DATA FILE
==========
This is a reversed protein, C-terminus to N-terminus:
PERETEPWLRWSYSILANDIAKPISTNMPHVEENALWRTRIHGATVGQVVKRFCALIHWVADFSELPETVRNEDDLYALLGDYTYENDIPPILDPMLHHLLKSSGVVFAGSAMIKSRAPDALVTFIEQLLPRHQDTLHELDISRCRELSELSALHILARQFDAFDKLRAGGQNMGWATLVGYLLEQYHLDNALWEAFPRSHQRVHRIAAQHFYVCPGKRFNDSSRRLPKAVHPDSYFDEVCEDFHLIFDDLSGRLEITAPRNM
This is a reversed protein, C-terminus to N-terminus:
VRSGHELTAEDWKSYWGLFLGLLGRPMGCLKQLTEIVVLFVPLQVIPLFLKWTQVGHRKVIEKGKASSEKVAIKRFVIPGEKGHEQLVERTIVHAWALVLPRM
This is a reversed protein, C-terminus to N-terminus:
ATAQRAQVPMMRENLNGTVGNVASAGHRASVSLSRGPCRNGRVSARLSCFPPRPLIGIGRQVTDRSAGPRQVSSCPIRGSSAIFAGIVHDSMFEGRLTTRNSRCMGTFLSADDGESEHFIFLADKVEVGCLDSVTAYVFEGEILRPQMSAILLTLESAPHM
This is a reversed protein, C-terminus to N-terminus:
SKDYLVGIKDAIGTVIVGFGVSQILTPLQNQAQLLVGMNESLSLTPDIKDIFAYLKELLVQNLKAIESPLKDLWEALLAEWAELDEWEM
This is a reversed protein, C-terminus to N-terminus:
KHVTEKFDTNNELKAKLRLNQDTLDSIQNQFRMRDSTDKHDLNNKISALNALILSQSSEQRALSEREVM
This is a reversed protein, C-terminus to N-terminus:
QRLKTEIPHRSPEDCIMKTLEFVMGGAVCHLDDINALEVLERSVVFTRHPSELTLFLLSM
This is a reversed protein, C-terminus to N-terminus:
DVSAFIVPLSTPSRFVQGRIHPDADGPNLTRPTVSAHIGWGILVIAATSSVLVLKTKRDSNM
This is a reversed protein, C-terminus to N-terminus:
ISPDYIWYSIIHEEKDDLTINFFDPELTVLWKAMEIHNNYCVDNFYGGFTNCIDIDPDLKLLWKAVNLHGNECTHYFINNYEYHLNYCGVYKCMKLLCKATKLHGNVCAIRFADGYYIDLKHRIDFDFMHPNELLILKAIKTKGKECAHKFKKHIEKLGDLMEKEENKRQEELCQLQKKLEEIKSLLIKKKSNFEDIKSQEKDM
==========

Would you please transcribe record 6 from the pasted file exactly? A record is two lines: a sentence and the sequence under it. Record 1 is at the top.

This is a reversed protein, C-terminus to N-terminus:
QRLKTEIPHRSPEDCIMKTLEFVMGGAVCHLDDINALEVLERSVVFTRHPSELTLFLLSM